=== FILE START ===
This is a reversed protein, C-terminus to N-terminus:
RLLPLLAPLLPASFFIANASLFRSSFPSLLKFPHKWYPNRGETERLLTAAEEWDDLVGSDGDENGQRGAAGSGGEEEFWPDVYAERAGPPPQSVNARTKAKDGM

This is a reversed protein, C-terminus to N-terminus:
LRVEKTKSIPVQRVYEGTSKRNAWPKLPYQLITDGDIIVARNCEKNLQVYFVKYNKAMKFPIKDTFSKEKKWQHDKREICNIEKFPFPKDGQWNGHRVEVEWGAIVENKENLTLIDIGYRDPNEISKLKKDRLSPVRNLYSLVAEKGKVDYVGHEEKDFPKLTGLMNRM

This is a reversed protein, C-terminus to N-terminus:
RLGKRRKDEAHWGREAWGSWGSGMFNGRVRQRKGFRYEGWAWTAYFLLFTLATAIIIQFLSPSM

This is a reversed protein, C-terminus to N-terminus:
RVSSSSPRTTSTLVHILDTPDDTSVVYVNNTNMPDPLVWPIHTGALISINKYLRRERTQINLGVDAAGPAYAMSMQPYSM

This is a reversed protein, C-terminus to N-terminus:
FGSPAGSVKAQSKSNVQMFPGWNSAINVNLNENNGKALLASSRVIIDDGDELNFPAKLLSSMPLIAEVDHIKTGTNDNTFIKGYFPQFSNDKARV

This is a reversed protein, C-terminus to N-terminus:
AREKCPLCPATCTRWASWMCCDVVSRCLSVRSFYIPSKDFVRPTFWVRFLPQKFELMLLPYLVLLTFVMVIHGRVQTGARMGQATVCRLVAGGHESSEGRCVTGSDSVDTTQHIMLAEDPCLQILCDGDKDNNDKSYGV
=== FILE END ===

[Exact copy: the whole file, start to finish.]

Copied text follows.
This is a reversed protein, C-terminus to N-terminus:
RLLPLLAPLLPASFFIANASLFRSSFPSLLKFPHKWYPNRGETERLLTAAEEWDDLVGSDGDENGQRGAAGSGGEEEFWPDVYAERAGPPPQSVNARTKAKDGM

This is a reversed protein, C-terminus to N-terminus:
LRVEKTKSIPVQRVYEGTSKRNAWPKLPYQLITDGDIIVARNCEKNLQVYFVKYNKAMKFPIKDTFSKEKKWQHDKREICNIEKFPFPKDGQWNGHRVEVEWGAIVENKENLTLIDIGYRDPNEISKLKKDRLSPVRNLYSLVAEKGKVDYVGHEEKDFPKLTGLMNRM

This is a reversed protein, C-terminus to N-terminus:
RLGKRRKDEAHWGREAWGSWGSGMFNGRVRQRKGFRYEGWAWTAYFLLFTLATAIIIQFLSPSM

This is a reversed protein, C-terminus to N-terminus:
RVSSSSPRTTSTLVHILDTPDDTSVVYVNNTNMPDPLVWPIHTGALISINKYLRRERTQINLGVDAAGPAYAMSMQPYSM

This is a reversed protein, C-terminus to N-terminus:
FGSPAGSVKAQSKSNVQMFPGWNSAINVNLNENNGKALLASSRVIIDDGDELNFPAKLLSSMPLIAEVDHIKTGTNDNTFIKGYFPQFSNDKARV

This is a reversed protein, C-terminus to N-terminus:
AREKCPLCPATCTRWASWMCCDVVSRCLSVRSFYIPSKDFVRPTFWVRFLPQKFELMLLPYLVLLTFVMVIHGRVQTGARMGQATVCRLVAGGHESSEGRCVTGSDSVDTTQHIMLAEDPCLQILCDGDKDNNDKSYGV